Natural Highlights: Purple Martins


Among our earliest spring migrants are the Purple Martins (Progne subis), the largest members of the Swallow Family (Hirundinidae) in North America. In the eastern U.S., Purple Martins are entirely dependent on nesting cavities provided by humans in the form of houses or gourds where the birds nest in colonies. FedEx volunteers helped Wolf River Conservancy erect a Purple Martin gourd rack system at the Lucius Burch Gateway last fall in what we hope is an ideal location - an open area near water which offers plenty of flying insects for these aerial insectivores.

The Human-Purple Martin partnership has been going on for a long time:  Native Americans put up hollow gourds to attract the birds long before Europeans arrived and continued the practice. John James Audubon noted the presence of a martin house at nearly every country inn during his travels around early America.  Why do people like having them around? Two likely reasons: Purple Martins eat flying insects and are charming company to boot.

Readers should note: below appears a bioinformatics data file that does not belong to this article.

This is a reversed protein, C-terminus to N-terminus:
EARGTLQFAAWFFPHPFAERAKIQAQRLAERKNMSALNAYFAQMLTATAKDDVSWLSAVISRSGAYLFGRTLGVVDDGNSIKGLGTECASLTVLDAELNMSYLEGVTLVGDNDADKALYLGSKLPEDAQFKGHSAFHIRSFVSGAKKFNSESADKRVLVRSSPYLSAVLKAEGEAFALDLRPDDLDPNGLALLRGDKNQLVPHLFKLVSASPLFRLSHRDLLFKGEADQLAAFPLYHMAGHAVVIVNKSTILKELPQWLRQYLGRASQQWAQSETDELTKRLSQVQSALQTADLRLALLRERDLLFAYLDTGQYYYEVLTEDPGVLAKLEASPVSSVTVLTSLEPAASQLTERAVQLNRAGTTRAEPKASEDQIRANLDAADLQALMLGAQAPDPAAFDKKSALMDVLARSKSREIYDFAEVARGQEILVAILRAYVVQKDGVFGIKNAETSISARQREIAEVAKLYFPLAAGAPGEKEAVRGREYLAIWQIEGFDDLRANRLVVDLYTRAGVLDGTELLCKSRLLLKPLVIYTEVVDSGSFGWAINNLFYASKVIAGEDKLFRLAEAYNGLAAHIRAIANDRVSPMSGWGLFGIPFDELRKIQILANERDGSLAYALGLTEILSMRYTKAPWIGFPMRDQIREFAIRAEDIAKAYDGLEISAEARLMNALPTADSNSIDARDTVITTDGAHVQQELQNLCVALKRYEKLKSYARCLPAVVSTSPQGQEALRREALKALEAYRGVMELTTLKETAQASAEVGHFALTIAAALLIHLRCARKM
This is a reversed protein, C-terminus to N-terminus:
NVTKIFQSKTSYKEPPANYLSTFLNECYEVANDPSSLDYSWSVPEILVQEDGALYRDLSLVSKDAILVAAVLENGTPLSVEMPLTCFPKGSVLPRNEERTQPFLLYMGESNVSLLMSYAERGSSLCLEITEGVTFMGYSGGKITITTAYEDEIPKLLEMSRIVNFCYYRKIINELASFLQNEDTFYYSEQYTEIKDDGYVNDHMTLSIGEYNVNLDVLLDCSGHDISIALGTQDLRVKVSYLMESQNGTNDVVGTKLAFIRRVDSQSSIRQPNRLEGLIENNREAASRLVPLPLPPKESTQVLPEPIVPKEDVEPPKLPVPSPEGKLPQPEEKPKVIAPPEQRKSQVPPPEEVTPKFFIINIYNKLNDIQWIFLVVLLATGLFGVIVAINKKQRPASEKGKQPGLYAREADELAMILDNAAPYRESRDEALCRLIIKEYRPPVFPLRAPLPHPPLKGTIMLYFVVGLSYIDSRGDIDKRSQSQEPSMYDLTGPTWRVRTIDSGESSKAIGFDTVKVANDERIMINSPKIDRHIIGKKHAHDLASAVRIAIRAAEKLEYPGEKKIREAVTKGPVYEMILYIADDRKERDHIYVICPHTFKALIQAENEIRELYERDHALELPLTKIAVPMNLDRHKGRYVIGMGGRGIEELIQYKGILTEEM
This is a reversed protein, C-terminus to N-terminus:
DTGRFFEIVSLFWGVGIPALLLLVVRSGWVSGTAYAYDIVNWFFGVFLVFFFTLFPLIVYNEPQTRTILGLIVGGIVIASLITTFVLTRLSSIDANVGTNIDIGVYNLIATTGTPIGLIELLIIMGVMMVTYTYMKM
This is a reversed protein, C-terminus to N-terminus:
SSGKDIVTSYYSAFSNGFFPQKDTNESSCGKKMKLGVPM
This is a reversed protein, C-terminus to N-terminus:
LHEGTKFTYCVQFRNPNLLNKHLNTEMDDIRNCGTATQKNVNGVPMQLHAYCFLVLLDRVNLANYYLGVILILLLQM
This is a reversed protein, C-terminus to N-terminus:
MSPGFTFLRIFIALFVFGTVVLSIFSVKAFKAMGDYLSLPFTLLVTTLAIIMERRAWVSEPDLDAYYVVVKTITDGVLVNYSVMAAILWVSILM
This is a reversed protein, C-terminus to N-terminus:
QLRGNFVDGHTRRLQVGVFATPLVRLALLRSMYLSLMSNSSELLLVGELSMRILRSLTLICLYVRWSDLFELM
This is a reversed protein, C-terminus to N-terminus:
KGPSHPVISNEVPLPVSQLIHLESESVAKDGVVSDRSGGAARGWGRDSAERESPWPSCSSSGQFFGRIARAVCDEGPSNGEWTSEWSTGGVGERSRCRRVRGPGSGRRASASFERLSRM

If you're interested in adding Purple Martin housing to your property, keep in mind that competition from House Sparrows and Starlings can be an issue.  It's best to do your research, make sure you pick a good location, and invest in housing that discourages unwanted species.  A rack system that allows periodic cleaning is also a good idea. 

For more information, visit the Purple Martin Conservation Association.

For more information on Purple Martin identification and life history, follow this link.


Posted by Cathy Justis at 11:48 AM